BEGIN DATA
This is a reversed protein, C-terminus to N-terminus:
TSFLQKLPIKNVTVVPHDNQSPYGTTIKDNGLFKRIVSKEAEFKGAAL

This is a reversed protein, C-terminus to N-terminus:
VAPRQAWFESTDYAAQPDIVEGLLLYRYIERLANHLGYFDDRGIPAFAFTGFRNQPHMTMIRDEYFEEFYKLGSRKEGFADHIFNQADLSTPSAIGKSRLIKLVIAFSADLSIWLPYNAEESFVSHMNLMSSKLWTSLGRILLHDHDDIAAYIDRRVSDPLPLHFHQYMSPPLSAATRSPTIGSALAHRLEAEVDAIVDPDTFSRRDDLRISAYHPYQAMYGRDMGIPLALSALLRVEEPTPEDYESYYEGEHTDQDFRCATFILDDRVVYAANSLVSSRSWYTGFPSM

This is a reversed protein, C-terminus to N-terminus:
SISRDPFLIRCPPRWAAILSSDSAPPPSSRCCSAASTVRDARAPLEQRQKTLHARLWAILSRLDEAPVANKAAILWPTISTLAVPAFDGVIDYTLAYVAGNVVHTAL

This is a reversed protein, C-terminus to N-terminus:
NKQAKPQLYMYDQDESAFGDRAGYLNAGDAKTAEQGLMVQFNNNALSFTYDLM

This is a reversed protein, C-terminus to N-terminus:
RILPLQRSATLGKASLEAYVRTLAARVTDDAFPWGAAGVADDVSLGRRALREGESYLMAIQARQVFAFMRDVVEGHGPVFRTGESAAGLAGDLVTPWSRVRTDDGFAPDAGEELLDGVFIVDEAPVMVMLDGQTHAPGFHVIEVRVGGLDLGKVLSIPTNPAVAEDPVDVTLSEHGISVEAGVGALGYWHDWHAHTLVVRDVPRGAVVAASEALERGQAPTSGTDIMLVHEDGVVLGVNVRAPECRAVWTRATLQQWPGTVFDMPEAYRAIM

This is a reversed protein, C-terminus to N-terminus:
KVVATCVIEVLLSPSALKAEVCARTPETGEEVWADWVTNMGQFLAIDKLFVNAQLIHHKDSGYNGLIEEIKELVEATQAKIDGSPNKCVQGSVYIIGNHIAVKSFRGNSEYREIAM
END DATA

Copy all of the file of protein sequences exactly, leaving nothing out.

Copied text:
This is a reversed protein, C-terminus to N-terminus:
TSFLQKLPIKNVTVVPHDNQSPYGTTIKDNGLFKRIVSKEAEFKGAAL

This is a reversed protein, C-terminus to N-terminus:
VAPRQAWFESTDYAAQPDIVEGLLLYRYIERLANHLGYFDDRGIPAFAFTGFRNQPHMTMIRDEYFEEFYKLGSRKEGFADHIFNQADLSTPSAIGKSRLIKLVIAFSADLSIWLPYNAEESFVSHMNLMSSKLWTSLGRILLHDHDDIAAYIDRRVSDPLPLHFHQYMSPPLSAATRSPTIGSALAHRLEAEVDAIVDPDTFSRRDDLRISAYHPYQAMYGRDMGIPLALSALLRVEEPTPEDYESYYEGEHTDQDFRCATFILDDRVVYAANSLVSSRSWYTGFPSM

This is a reversed protein, C-terminus to N-terminus:
SISRDPFLIRCPPRWAAILSSDSAPPPSSRCCSAASTVRDARAPLEQRQKTLHARLWAILSRLDEAPVANKAAILWPTISTLAVPAFDGVIDYTLAYVAGNVVHTAL

This is a reversed protein, C-terminus to N-terminus:
NKQAKPQLYMYDQDESAFGDRAGYLNAGDAKTAEQGLMVQFNNNALSFTYDLM

This is a reversed protein, C-terminus to N-terminus:
RILPLQRSATLGKASLEAYVRTLAARVTDDAFPWGAAGVADDVSLGRRALREGESYLMAIQARQVFAFMRDVVEGHGPVFRTGESAAGLAGDLVTPWSRVRTDDGFAPDAGEELLDGVFIVDEAPVMVMLDGQTHAPGFHVIEVRVGGLDLGKVLSIPTNPAVAEDPVDVTLSEHGISVEAGVGALGYWHDWHAHTLVVRDVPRGAVVAASEALERGQAPTSGTDIMLVHEDGVVLGVNVRAPECRAVWTRATLQQWPGTVFDMPEAYRAIM

This is a reversed protein, C-terminus to N-terminus:
KVVATCVIEVLLSPSALKAEVCARTPETGEEVWADWVTNMGQFLAIDKLFVNAQLIHHKDSGYNGLIEEIKELVEATQAKIDGSPNKCVQGSVYIIGNHIAVKSFRGNSEYREIAM